Each page of the book has a cartoon panel down the side. I am not a great fan of the current cartoon fad, and these are pretty rough. Despite this, I have to say that they add to the book; they embellish and extend the text. If you skip the cartoons, you miss the punch lines – and her husband's suggestions for a male parenting magazine which really made my partner laugh.

It's not often that a book makes me guffaw with laughter, or wipe away a heartfelt tear. But this one did. It's a book for people in the thick of it; adults without children would be appalled. Witty and confessional and outrageous and wry, it reminds me that I am not alone. Others live this messy life with kids, and also find it good.

> Nicole Chaison The Passion of the Hausfrau: Motherhood, Illuminated (New York: Villard, 2009).

Friday, March 19, 2010

Think you ought to run the country?

The theologian Karl Barth advised Christians to carry a Bible in one hand and a newspaper in the other. That is all very well, but for years my city's two newspapers have vied to pack in the most celebrity gossip and I'm not sure that's what he meant. One cannot turn a page without being confronted with images from Fashion Week, or a quote from the latest vacuous stick insect who hasn't eaten a sandwich since 1993. For a while I told myself just to ignore those articles and concentrate on the real news. But like a dog fascinated by its own vomit, again and again I found myself reading celebrity drivel. I was fascinated and appalled at their doings, and horrified that their excesses and fad diets and inane comments ever made it into print, let alone into something calling itself a broadsheet.

Some years ago, we became so sick of the fluff and the paucity of other news that we cancelled the paper. We went online, but in between articles found ourselves being barraged by flashing ads featuring busty women and shiny cars (many on the website of what purports to be Melbourne's serious newspaper). So we soon gave up on that, too, and looked for another option. We took out a trial subscription to The Guardian Weekly (first four editions free!) and never looked back.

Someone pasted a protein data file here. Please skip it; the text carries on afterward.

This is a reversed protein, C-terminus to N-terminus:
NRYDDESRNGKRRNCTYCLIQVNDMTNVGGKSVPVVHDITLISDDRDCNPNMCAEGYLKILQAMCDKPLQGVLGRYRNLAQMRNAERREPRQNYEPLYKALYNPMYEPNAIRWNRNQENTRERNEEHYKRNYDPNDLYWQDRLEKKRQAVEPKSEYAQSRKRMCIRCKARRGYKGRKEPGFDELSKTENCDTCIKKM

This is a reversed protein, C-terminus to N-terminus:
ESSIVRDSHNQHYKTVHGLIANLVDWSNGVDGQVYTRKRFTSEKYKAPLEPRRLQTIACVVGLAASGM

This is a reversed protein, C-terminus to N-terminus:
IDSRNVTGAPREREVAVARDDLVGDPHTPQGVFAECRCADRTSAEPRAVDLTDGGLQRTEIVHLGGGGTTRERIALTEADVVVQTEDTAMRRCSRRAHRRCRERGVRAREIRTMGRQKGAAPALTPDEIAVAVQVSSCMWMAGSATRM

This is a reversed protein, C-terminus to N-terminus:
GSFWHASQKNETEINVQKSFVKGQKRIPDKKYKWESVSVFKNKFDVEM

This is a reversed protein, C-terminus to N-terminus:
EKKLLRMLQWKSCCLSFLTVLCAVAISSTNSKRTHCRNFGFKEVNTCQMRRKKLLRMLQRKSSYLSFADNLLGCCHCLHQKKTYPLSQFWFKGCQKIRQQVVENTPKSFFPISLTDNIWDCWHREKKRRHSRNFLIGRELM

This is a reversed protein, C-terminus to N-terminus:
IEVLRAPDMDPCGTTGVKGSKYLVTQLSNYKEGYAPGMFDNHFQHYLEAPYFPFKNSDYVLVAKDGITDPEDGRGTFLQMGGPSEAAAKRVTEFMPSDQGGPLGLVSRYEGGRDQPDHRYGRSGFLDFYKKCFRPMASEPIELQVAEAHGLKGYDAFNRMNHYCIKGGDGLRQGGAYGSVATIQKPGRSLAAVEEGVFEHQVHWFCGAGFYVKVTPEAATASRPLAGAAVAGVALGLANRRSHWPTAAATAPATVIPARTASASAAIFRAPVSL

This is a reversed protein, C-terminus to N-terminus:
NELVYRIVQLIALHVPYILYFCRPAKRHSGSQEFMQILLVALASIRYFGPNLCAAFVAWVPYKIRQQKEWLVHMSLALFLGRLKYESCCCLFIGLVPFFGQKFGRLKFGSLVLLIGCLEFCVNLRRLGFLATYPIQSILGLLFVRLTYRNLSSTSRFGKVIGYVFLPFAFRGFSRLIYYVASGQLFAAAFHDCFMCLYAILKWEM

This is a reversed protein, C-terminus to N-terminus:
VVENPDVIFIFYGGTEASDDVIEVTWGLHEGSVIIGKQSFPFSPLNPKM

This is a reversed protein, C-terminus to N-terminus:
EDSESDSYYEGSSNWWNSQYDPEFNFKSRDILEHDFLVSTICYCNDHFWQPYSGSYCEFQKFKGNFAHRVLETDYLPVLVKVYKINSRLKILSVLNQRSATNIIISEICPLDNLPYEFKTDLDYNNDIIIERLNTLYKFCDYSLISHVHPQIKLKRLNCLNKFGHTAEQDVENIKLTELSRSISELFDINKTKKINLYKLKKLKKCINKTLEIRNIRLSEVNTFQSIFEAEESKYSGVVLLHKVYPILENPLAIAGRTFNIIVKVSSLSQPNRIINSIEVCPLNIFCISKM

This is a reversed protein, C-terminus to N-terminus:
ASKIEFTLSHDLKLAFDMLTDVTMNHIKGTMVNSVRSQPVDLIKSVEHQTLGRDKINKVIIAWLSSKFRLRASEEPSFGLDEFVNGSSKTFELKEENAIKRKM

Having just worked my way through the eight editions that were delivered while we were away, I feel the need to rave. There is a whole world out there! Every edition has news and reviews from all over the world: Africa, Asia, South and Central America, Europe, as well as the more usual sources of news, the US and the Middle East. Although the paper has an understandably British bias, it features lengthy articles from areas often overlooked by slimmer papers. One recent edition alone included news from Bangladesh, the Congo, Costa Rica, Iceland and Finland. As well as more traditional news stories, the paper regularly reports on the myriad challenges facing the developing world.

The Guardian Weekly has reported on issues in Australia which barely made it into Australian papers, including a case which was placed under a super-injunction. I find it fascinating (and horrifying) that we initially heard about it in an overseas newspaper. The paper also broke the story of Trafigura's dumping of toxic waste on Ivory Coast, despite that case also being placed under a super-injunction and a related question from Parliamentary Question Time being suppressed. Although the paper was initially prevented from running the story, when details were released to Twitter and Wikileaks the cover blew off.